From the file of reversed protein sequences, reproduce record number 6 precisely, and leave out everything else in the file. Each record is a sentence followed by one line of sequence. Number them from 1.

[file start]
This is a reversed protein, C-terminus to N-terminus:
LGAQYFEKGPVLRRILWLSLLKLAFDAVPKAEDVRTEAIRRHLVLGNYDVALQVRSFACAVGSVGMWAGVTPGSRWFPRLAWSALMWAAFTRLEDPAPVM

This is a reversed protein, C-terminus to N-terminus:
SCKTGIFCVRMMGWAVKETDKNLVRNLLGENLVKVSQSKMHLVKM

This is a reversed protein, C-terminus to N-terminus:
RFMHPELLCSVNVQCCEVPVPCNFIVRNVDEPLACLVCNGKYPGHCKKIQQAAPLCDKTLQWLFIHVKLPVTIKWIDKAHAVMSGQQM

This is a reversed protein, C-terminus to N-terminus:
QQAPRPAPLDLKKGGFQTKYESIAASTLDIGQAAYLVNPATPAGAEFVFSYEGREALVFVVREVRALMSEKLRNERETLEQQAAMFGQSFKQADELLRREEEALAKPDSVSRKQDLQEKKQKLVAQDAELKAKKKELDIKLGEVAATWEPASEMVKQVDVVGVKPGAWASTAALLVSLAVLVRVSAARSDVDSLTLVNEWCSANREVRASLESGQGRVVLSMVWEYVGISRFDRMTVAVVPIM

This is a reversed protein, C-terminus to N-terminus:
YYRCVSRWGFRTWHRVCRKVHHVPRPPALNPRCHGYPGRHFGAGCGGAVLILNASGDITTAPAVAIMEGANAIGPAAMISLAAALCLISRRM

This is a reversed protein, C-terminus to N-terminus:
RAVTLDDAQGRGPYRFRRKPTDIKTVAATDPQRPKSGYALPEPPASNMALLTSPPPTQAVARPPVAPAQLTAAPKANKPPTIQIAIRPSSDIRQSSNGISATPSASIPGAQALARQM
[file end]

This is a reversed protein, C-terminus to N-terminus:
RAVTLDDAQGRGPYRFRRKPTDIKTVAATDPQRPKSGYALPEPPASNMALLTSPPPTQAVARPPVAPAQLTAAPKANKPPTIQIAIRPSSDIRQSSNGISATPSASIPGAQALARQM